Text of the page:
Bet without Looking: Studying Eyes-Free Interaction during Live Sports
This paper presents a comparison study of three different interaction methods for an eyes-free interaction with a second screen application while watching a TV broadcast. These interaction methods were used in WeBet, a touch-based mobile game that prompts users to bet if a goal is about to happen during a football match. WeBet is one of the prototypes we have been developing to increase the remote users’ emotional levels during live sports broadcasts, so that they feel like if they were scoring a goal with their team. However, that can only be achieved the second screen application does not require the users’ attention when a goal (key moment) is just about to happen, otherwise they would be frustrated to miss that exciting moment. To this end, we conducted user tests that allowed us to determine the usage patterns and users’ preferences regarding three different interaction methods, as well as to identify important refinements to be considered in future developments.
Unable to display preview. Download preview PDF.
- 1.Cialdini, R., Borden, R., Thome, A., Walker, M., Freeman, S., Sloan, L.: Basking in Reflected Glory: Three (Football) Field Studies. Journal of Personality and Social Psychology 34, 3 (1976)Google Scholar
- 2.Wann, D.L., Martin, J., Grieve, F.G., Gardner, L.: Social Connections at Sporting Events: Attendance and its Positive Relationship with State Social Psychological Well-being. North American Journal of Psychology 10, 2 (2008)Google Scholar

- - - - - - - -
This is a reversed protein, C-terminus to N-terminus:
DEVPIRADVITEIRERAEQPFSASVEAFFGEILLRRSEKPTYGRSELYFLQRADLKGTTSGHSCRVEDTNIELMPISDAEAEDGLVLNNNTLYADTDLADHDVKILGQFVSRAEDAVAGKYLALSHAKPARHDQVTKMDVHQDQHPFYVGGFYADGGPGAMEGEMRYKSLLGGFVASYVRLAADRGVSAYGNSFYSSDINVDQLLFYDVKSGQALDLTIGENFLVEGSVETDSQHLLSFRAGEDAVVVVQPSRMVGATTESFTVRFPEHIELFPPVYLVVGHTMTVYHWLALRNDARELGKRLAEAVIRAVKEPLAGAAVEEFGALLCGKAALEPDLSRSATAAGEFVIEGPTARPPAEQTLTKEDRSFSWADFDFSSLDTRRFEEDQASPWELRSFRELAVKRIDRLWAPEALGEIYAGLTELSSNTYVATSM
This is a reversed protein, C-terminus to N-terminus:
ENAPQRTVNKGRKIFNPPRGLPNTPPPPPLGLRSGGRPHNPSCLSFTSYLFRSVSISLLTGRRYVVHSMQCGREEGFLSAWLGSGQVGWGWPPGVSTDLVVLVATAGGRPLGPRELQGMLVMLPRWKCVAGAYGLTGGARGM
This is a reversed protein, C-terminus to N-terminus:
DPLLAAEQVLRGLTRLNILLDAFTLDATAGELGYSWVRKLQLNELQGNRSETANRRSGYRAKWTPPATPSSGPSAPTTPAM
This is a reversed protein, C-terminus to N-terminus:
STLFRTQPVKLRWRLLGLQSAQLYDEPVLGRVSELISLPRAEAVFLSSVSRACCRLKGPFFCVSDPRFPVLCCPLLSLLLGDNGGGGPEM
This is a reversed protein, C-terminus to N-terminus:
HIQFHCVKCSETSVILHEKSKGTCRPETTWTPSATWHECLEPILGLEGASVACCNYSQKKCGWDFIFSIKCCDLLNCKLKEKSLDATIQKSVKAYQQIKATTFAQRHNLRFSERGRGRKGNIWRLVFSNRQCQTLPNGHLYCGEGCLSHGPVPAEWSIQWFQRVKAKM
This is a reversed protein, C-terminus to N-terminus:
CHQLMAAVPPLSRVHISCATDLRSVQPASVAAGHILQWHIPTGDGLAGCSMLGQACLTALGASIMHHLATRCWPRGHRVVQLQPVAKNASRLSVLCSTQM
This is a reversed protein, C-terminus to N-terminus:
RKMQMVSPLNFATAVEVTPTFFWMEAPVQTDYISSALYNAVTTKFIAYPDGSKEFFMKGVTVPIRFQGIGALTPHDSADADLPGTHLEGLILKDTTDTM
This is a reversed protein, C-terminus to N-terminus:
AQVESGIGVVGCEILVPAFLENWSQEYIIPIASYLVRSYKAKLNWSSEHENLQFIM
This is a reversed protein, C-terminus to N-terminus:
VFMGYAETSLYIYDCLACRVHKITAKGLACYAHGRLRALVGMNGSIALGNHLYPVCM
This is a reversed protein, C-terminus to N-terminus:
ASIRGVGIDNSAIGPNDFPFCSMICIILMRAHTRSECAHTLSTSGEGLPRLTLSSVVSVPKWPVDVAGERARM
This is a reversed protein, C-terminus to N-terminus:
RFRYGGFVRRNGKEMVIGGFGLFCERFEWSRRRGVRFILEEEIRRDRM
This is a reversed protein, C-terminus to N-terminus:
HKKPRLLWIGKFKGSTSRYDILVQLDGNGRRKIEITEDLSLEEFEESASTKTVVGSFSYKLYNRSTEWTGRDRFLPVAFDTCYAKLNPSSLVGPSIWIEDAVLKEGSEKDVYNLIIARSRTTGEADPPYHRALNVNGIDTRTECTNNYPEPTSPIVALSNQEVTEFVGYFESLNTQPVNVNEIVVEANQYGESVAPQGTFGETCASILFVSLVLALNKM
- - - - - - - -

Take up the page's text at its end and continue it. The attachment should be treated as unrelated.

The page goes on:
- 3.Socialnomics. TV Goes Social: The Rise of the Second Screen, http://bit.ly/1hW3FGT (accessed January 31, 2014)
- 5.Centieiro, P., Romão, T., Dias, E.A.: Enhancing Remote Live Sports Experiences through an Eyes-free Interaction. In: Proc. MobileHCI 2013, pp. 65–68. ACM Press (2013)Google Scholar
- 6.Nielsen. Americans Using TV and Internet Together 35% More Than A Year Ago, http://bit.ly/1n2qNV1 (accessed January 31, 2014)
- 7.Buchinger, S., Kriglstein, S., Hlavacs, H.: A Comprehensive View on User Studies: Survey and Open Issues for Mobile TV. In: Proc. EuroITV 2009, pp. 179–188. ACM Press (2009)Google Scholar
- 8.Sears, A., Lin, M., Jacko, J., Xiao, Y.: When Computers Fade: Pervasive Computing and Situationally Induced Impairments and Disabilities. In: Proc. HCI 2003, pp. 1298–1302. Elsevier Science (2003)Google Scholar
- 10.Li, K., Baudisch, P., Hinckley, K.: Blindsight: Eyes-Free Access to Mobile Phones. In: Proc. CHI 2008, pp. 1389–1398. ACM Press (2008)Google Scholar
- 11.Jain, M., Balakrishnan, R.: User Learning and Performance with Bezel Menus. In: Proc. CHI 2012, pp. 2221–2230. ACM Press (2012)Google Scholar
- 12.Bragdon, A., Nelson, E., Li, Y., Hinckley, K.: Experimental Analysis of Touch-Screen Gesture Designs in Mobile Environments. In: Proc. of CHI 2011, pp. 403–412. ACM Press (2011)Google Scholar
- 13.Fogg, B.J.: Persuasive Technology: Using Computers to Change What We Think and Do. Morgan Kaufmann, San Francisco (2003)Google Scholar
- 14.Hollywood Reporter. Fantasy Football’s $1 Billion-a-Year Business, 27 Million Players: It’s a Sickness, http://bit.ly/1lpeuqk (accessed January 31, 2014)